American International Group (AIG), the insurance giant under state and federal investigations into accounting irregularities, yesterday...
American International Group (AIG), the insurance giant under state and federal investigations into accounting irregularities, yesterday said it is nearly $4 billion poorer than it had thought only months ago.
The company, which is the world’s largest insurer, finally restated five years of financial results in a filing with the Securities and Exchange Commission (SEC).
The filing, a 400-page document that is the company’s 2004 annual report, was delayed three times as AIG attempted to correct an accounting scandal that led to the ouster of Maurice Greenberg, 80, its longtime chief executive.
The restatement wiped out $3.9 billion in earnings from 2000 through 2004, to $33.91 billion.
Most Read Stories
- 83-year-old woman sexually assaulted in SeaTac assisted-living facility; assailant sought
- What drivers can and cannot do under Washington state's new distracted-driving law
- Put down that cellphone; distracted-driving law is here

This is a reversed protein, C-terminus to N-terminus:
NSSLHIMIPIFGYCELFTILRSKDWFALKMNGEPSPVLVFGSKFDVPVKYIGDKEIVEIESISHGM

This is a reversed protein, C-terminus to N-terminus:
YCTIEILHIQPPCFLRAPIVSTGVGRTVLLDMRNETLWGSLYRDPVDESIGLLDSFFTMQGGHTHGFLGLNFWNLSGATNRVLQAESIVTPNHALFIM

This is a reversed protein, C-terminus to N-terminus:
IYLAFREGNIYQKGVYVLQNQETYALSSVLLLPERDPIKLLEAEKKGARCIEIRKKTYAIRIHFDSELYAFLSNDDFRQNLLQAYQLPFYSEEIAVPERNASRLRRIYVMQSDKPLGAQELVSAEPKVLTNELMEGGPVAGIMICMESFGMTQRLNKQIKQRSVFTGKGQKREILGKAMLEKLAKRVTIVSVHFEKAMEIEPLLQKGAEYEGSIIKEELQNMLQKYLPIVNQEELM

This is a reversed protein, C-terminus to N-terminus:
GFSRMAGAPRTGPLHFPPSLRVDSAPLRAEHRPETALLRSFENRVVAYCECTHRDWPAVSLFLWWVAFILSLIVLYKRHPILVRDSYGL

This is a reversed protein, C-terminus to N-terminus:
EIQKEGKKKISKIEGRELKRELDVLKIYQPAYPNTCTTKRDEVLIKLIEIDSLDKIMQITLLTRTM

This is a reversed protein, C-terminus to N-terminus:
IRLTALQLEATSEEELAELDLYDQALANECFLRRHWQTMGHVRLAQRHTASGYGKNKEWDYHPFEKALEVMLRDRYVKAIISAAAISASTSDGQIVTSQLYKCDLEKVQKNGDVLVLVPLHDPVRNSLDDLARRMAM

- Readers speak out: ‘Seattle doesn't know how to handle the boom’
- Homeless students drawn to Seattle schools by sports are often cast aside when the season’s over
Martin Sullivan, AIG’s new president and chief executive, said in a statement that the New York-based company is remaking itself.
“We are embarking on a new era for AIG that will be marked by changes in the way we operate — including greater responsiveness and transparency … , ” Sullivan said. “I am confident that the changes we are initiating throughout the organization will make AIG an even stronger and better company.”
AIG’s restatement was sparked by a probe by New York Attorney General Eliot Spitzer. Last week, Spitzer filed a civil suit against the company, Greenberg and Howard Smith, AIG’s former chief financial officer, saying the company and its top executives used “deception and fraud” to mislead regulators and prop up the company’s stock price. Greenberg’s attorneys said they would dispute the allegations.
Greenberg resigned as chief executive officer and chairman of AIG in March, ending nearly 40 years at the helm of the insurance company. Smith was fired later for failing to cooperate with investigators.
Some analysts speculated that the release of restated earnings could hasten a settlement between the company and Spitzer’s office, which some analysts say has been clearly looking for AIG to issue revised profit figures.
Brad Maione, a Spitzer spokesman, declined comment.
Information about Greenberg’s resignation and Smith’s firing provided by The Associated Press.